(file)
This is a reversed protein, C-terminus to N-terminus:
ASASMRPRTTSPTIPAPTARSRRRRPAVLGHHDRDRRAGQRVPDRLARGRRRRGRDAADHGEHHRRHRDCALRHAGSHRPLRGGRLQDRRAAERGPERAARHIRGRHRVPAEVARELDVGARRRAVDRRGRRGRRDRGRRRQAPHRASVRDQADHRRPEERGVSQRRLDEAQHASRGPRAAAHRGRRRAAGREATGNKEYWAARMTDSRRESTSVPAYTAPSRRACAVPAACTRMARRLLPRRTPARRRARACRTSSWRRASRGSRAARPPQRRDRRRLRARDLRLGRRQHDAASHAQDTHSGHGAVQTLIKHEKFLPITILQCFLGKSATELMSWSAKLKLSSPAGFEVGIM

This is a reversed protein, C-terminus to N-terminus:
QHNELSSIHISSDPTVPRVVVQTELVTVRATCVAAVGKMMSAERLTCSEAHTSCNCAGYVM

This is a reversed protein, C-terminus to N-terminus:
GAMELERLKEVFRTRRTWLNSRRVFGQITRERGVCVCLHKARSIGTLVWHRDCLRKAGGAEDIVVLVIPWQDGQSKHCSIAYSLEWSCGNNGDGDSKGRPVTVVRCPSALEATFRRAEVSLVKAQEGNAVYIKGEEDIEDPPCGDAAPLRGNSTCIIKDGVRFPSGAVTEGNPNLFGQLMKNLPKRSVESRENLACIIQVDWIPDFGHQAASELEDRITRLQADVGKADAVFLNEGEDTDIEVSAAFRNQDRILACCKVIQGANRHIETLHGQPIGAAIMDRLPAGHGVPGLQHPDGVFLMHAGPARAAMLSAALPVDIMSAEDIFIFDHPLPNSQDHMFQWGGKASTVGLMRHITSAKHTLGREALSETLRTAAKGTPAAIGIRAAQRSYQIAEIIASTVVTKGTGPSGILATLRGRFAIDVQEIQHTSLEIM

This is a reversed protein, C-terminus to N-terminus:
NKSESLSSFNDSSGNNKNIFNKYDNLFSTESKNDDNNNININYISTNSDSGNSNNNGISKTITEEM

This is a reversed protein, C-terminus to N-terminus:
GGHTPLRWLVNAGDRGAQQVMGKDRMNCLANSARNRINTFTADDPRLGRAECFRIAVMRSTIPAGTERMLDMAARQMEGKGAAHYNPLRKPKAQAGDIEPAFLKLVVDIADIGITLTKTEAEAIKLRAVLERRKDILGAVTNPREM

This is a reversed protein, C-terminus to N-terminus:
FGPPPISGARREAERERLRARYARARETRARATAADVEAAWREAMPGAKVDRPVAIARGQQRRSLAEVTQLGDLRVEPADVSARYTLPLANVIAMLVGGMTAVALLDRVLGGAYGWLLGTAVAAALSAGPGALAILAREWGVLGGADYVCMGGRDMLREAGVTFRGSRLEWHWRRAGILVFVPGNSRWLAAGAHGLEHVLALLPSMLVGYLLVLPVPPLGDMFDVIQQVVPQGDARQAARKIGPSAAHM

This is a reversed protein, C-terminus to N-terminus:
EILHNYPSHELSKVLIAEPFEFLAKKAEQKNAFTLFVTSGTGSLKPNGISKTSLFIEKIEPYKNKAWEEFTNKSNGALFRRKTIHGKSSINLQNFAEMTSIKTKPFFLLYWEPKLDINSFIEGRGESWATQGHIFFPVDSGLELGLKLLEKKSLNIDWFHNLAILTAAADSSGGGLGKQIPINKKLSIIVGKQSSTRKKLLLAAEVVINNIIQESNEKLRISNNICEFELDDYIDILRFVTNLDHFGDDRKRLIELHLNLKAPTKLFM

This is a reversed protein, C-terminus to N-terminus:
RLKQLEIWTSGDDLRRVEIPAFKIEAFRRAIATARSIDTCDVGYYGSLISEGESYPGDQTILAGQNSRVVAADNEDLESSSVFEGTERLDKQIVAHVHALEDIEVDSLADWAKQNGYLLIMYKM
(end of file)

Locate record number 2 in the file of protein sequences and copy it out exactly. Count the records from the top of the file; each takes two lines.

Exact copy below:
This is a reversed protein, C-terminus to N-terminus:
QHNELSSIHISSDPTVPRVVVQTELVTVRATCVAAVGKMMSAERLTCSEAHTSCNCAGYVM